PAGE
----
Tips for Getting Your Dog Ready for a Vet Surgery

Whether it’s a routine dental cleaning or a more complex procedure like a hip replacement, preparing your dog for surgery is never easy. There is an abundance of information to remember. Your dog could be interested in the leftovers from your dinner. 

Does it require any particular medication? Can we skip any pre-op tests, or are there certain ones that must be taken before we go under? This page provides information to address all of your concerns.

Instructions for Preparing Your Dog for Surgery

Even though your veterinarian may give you specific advice, you may feel overwhelmed. To aid you in your preparations, we have summarized the essentials.

A Week Before

It may seem excessive to start thinking about prepping a whole week before your dog’s operation. Still, your veterinarian could demand extra tests that need to be done before your canine pet goes under general anesthesia. 

Pre-operative diagnostics in a veterinary laboratory are performed to ensure the safety and success of surgery for your dog. See your veterinarian if you are concerned about whether or not it is due for new immunizations. Depending on your dog’s health and history, your vet may decide against vaccination.

Planning your dog’s transportation to and from the veterinary hospital for surgery is also a great idea at this time. You may also consider giving your dog its normal wash or a trip to the groomer a few days before the treatment since you will be asked to keep the incision dry after the operation.

On the Eve

Each dog is unique, so it’s important to talk to your doctor about what to do the night before an operation. If they aren’t answered in your discharge instructions, you should inquire about the following.

  • Is putting my dog on medicine okay?
  • How long until my dog should quit eating and drinking?

If you want to get your house for the next day, there’s no better time to do it than the night before. Plan and set aside a space for your dog to rest and get better. If your dog has unique dietary needs, you may need to ensure that any necessary pills and food are packed and ready to go with him to the veterinarian.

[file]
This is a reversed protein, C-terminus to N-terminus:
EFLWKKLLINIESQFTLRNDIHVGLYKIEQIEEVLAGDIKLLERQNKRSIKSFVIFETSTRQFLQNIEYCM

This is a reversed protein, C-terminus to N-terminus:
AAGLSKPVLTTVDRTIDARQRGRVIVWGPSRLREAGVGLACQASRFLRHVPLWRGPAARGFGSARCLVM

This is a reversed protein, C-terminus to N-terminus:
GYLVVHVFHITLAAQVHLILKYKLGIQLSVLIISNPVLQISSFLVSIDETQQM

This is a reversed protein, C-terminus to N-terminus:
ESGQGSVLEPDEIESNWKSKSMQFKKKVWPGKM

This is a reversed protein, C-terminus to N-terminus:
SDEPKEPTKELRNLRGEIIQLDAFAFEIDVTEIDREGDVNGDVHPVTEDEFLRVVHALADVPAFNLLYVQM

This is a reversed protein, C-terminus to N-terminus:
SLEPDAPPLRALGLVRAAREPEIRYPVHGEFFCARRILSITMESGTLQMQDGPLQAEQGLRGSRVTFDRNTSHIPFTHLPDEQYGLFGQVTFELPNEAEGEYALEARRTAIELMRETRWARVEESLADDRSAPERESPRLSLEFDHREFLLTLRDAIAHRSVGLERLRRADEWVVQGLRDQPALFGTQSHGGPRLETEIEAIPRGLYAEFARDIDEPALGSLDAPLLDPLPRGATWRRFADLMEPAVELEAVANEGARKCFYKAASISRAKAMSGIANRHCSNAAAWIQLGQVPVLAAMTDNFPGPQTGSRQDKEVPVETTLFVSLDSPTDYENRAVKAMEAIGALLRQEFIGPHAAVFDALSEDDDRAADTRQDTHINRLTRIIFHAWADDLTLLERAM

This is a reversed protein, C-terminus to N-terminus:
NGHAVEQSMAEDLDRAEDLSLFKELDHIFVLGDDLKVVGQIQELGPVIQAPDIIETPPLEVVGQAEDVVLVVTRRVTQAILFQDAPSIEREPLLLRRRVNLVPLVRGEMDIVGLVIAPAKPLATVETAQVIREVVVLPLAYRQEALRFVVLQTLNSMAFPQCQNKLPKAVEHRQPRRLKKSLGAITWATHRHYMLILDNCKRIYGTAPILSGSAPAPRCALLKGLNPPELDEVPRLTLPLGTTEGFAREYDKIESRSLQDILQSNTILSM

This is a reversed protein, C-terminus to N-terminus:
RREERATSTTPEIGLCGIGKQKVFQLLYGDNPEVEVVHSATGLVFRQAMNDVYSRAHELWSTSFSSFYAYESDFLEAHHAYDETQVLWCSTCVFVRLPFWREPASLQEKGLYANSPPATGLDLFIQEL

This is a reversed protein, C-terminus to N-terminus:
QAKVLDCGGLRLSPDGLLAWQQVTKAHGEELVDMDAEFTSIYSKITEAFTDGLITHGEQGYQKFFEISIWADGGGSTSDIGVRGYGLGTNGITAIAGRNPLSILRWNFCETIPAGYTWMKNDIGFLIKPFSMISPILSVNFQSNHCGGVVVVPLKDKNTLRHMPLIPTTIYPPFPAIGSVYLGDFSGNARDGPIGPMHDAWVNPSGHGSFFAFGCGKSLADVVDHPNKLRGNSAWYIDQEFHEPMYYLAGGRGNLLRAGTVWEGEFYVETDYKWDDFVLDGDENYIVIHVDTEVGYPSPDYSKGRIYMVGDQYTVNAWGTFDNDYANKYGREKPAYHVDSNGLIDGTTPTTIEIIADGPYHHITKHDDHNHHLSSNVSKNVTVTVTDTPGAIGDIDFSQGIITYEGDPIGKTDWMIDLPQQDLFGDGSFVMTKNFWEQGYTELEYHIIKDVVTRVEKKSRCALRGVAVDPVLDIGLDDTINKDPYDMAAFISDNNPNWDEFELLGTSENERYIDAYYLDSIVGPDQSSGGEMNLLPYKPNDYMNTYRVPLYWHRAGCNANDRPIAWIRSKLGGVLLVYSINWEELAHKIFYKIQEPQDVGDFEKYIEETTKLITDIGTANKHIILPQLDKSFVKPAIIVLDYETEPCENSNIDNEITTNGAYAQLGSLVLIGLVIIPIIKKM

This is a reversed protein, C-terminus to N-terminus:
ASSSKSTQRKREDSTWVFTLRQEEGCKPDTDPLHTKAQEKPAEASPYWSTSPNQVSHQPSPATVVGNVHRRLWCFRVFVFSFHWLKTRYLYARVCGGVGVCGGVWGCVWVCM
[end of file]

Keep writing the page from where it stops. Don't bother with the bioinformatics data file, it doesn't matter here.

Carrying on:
You may also wish to wash your dog’s bedding to reduce the likelihood of infection. You can see this page to learn more about pet care.

Post-Operative Care

After your dog’s operation, your vet will provide you with specific instructions on how to care for him. If your dog has had an incision, your vet may prescribe pain medicine and antibiotics and recommend that you use an E-collar to keep the area clean at home. 

Even though your dog probably won’t appreciate wearing the “cone of shame,” doing so will help prevent the incision from opening again before it’s ready. The dog may be on a limited exercise schedule at the vet’s advice. This is especially challenging with high-energy breeds, but it’s essential for a speedy recovery. 

If your dog is anxious, you may want to confine him or consult your physician for a tranquilizer or see a veterinary radiology specialist to check on his internals. Avoid getting the incision wet or bathing your dog during the first two weeks after surgery (or until the sutures come out).

To End

If you follow your vet’s orders, your dog should fully recover. Keep an eye out for any distress or strange behavior symptoms, keep him from rubbing the incision area and get in touch with your doctor or the nearest emergency veterinary facility if you’re worried.